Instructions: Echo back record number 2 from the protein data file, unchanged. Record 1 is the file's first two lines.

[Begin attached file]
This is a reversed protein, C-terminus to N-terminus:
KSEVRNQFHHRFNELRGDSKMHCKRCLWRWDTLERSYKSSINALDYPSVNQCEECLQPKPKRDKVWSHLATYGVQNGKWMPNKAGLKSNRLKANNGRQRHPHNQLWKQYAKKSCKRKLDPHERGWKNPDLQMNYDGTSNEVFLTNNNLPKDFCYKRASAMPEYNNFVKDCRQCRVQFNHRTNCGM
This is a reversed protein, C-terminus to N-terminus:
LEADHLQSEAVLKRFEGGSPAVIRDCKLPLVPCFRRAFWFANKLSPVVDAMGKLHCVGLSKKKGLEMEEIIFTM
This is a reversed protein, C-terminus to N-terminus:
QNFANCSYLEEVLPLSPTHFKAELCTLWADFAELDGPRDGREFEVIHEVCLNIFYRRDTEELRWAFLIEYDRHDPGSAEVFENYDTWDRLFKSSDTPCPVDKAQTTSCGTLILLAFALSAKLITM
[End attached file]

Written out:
This is a reversed protein, C-terminus to N-terminus:
LEADHLQSEAVLKRFEGGSPAVIRDCKLPLVPCFRRAFWFANKLSPVVDAMGKLHCVGLSKKKGLEMEEIIFTM